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Study provides solutions to staffing crisis in UK horse racing
Elizabeth Juckes led the study as part of a postgraduate dissertation towards a masters degree in Equine Science.

Lack of training and increased hours cited as key issues

An in-depth study carried out by Hartpury University, in collaboration with the British Racing School, has revealed multiple problem areas in the UK horse racing industry which have contributed to the current staffing crisis.

The study asked 30 participants – made up of junior and senior racing staff and racehorse trainers – to provide their views and opinions on why the industry is having problems. The aim of the study was to investigate these issues, and form strategies to address them.

Major concerns included a lack of management training for senior staff, difficulties in maintaining a work-life balance and the departure of employees aged 25 and over.

An increase in race fixtures, low wages, lack of career progression and perceived generational differences in work ethic were also cited highlighted as having an impact on employee retention.

“The British Horse racing Industry has been experiencing a labour shortage since the 1970s,” said Elizabeth Juckes, who led the study as part of a postgraduate dissertation towards a masters degree in Equine Science.

“Despite recent improvement reported in staff retainment, there is still significantly high reported staff turnover compared to other sectors, and trainers experience challenges with recruiting qualified and experienced staff.”

The study suggested that by implementing improved management training schemes and reducing race-day fixtures, senior staff members would be better supported in their roles, day-to-day pressure would be reduced and job satisfaction could be improved for all staff.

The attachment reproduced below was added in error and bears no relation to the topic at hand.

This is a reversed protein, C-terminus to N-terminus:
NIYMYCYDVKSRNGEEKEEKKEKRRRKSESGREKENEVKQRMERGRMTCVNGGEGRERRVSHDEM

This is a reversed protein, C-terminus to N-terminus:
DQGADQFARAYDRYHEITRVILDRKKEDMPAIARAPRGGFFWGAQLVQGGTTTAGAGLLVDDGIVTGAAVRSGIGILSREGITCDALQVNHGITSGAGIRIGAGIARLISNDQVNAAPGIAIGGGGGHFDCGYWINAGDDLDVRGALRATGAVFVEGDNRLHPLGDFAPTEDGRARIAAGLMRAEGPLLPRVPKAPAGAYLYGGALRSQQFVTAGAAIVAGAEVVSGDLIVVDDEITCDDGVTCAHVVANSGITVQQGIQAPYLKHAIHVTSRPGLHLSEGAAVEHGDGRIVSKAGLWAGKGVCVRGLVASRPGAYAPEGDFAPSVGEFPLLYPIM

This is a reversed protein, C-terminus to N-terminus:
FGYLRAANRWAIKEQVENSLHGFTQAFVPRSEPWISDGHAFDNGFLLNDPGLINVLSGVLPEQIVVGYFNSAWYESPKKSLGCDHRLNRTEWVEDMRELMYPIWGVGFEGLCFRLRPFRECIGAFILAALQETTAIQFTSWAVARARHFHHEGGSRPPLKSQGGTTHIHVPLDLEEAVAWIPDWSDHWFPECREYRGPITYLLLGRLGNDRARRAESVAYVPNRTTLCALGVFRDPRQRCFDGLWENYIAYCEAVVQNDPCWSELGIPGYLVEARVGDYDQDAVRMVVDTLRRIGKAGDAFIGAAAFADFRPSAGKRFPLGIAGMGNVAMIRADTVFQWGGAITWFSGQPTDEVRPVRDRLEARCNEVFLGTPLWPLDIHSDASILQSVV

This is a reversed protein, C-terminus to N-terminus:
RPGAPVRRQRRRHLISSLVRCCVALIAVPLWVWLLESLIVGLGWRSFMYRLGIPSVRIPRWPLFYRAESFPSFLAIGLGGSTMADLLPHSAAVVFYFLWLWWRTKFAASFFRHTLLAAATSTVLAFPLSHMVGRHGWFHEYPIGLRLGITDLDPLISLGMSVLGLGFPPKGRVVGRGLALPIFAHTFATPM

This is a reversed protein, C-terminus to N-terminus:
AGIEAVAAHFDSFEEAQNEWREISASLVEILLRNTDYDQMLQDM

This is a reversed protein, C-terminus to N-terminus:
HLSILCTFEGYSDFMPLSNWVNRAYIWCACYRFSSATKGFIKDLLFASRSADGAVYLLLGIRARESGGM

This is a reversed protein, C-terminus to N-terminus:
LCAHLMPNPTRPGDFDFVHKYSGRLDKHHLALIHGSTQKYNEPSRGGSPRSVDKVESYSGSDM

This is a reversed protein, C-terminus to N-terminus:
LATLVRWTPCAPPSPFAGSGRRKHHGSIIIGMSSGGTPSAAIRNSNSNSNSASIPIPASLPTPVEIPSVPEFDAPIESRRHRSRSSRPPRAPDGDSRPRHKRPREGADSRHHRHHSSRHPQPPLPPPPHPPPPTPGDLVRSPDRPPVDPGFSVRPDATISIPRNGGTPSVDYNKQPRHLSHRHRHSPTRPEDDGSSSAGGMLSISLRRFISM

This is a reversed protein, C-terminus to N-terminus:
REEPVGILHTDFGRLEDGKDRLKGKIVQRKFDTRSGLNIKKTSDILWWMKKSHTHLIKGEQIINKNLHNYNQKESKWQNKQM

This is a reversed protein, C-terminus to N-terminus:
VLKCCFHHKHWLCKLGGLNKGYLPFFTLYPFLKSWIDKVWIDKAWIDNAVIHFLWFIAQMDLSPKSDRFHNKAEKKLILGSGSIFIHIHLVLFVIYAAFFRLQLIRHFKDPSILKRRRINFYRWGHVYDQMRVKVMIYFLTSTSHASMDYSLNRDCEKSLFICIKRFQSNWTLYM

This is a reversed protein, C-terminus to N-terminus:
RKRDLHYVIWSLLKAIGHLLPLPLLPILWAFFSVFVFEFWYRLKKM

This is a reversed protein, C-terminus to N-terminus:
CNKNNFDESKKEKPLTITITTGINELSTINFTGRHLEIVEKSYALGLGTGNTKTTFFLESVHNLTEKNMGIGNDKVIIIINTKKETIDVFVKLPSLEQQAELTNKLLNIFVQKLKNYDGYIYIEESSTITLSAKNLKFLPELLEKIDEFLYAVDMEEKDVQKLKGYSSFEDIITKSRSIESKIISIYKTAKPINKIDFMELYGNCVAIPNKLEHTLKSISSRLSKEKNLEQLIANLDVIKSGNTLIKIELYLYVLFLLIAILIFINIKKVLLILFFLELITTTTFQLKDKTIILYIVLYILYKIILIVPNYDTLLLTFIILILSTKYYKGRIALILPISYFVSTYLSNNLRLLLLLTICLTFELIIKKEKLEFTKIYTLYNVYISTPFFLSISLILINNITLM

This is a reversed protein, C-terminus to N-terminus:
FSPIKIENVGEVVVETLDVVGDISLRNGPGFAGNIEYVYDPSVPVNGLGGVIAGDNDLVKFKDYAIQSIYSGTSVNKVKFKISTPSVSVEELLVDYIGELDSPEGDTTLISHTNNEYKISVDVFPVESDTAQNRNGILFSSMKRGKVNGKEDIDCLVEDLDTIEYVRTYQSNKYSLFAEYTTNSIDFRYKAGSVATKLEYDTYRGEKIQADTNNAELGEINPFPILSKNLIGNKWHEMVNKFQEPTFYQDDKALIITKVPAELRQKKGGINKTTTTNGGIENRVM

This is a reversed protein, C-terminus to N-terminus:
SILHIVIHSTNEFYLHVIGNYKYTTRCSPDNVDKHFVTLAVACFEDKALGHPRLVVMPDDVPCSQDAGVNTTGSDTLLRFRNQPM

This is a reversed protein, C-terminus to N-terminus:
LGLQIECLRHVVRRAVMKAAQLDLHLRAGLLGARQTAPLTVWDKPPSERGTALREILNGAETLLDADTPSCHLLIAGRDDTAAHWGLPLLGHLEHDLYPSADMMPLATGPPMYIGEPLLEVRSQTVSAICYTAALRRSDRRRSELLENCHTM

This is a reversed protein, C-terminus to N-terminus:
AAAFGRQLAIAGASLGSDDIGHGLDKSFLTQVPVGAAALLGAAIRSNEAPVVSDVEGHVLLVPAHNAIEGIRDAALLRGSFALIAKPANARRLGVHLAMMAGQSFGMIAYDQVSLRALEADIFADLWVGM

Ms Juckes continued: “Whilst retention will remain an issue for the racing industry in the short term, an opportunity exists for the racing industry to consult with all stakeholders to formulate and implement a strategic plan to address the underpinning themes identified by the study to improve the long-term perspective and safeguard the future of racing and the staff who work within it.”

Image (c) Hartpury University.

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BEVA gives vets access to free membership for three months

News Story 1
 BEVA has announced that it is cutting membership renewal charges for the next three months in order to support all veterinary professionals during the COVID-19 pandemic.

Memberships for all existing BEVA members will be extended until 30 June 2020. Veterinary professionals who are not members of BEVA will also be able to sign up for a free membership until 30 June 2020.

BEVA president Tim Mair said: "In this extraordinary time of global crisis our profession, as with many industries, is under immense pressure. By offering free membership we are giving equine vets easy access to a wealth of supportive resources and online CPD."

To sign up please visit the BEVA website.

Image (c) BEVA. 

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LOVE Gorgie Farm seeking veterinary volunteers

LOVE Gorgie Farm in Edinburgh is looking for people with veterinary and animal care experience, who would be interested in volunteering to help care for its animals during these difficult times.

The community-owned charity farm opened to the public only last month, but decided to close temporarily amid the COVID-19 pandemic. Its three-person team is working to care for the animals behind the scenes and the farm is now operating as a food bank for the public, delivering free breakfasts to local school children.

In an effort to build a contingency plan to secure the welfare of its animals, LOVE Gorgie Farm is looking for volunteers who would be able to step in if any team members fell sick or needed to self-isolate.

Those interested in volunteering are asked to contact